Aggrieved by the order passed by the Andhra HC in the appeal filed by Respondent No. 1 as well as the order dismissing the review application, the Appellants preferred the present appeal before the Supreme Court inter alia on the ground that specific performance of the Agreement could not be allowed given that Respondent No.1 had failed to prove that she was ready and willing to perform her part of the Agreement by paying the balance sale consideration within 3 (three) months as provided in the Agreement. Respondent No. 1 contended that the present appeal was liable to be dismissed inter alia on the ground that Mr. Rao and subsequently, the Appellants, had failed to perform their part of the contract by demarcating the land within 3 (three) months from the date of the Agreement.
Whether the Andhra HC was justified in allowing Respondent No. 1's appeal and decreeing the suit for specific performance by holding that the deceased Mr. Rao and his Legal Heirs (including the Appellants) failed to perform their obligation with regard to getting the property measured and demarcated, while Respondent No. 1 was always ready and willing to perform her part of the contract by paying the balance sale consideration.
Analysis and findings:
The Supreme Court dismissed the appeal and observed as follows:
- Given the decision in Katta Sujatha Reddy v. Siddamsetty Infra Projects (P) Ltd2, which held that the Specific Relief (Amendment) Act, 20183 was prospective in nature, the provisions of the unamended Specific Relief Act would be applicable to the present case since the Agreement in question dated back to 2002.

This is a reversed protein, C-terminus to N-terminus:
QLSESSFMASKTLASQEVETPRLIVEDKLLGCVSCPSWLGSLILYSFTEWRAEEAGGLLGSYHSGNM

- As per Section 16 (c) of the unamended Specific Relief Act, the primary requirement for the plaintiff to seek specific performance is to aver and prove that he is ready and willing to perform his part of the contract.
- The explanation to Section 16 of the Specific Relief Act clarifies that in a contract involving payment of money, the plaintiff need not actually deposit any money with the defendant and is only required to aver that he has performed or is ready and willing to perform the contract according to its true construction.
- Respondent No. 1 had specifically averred and proved that she always ready and willing to pay the balance consideration and perform her part of the Agreement, whereas the Appellants had failed to perform their obligation of having the land measured and demarcated.
- Mere stipulation of time would not make time the essence of the contract and in cases of sale of immovable property, normally time would not be of the essence. As such, when specific performance of the terms of the contract has not been undertaken, the question of time being of the essence does not arise.
Under Section 16 (c) of the amended Specific Relief Act, a party seeking specific performance of a contract is only required to prove its readiness and willingness to perform the contract.
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1 2023 SCC OnLine SC 442
2 2023 1 SCC 355
3 Effective October 1, 2018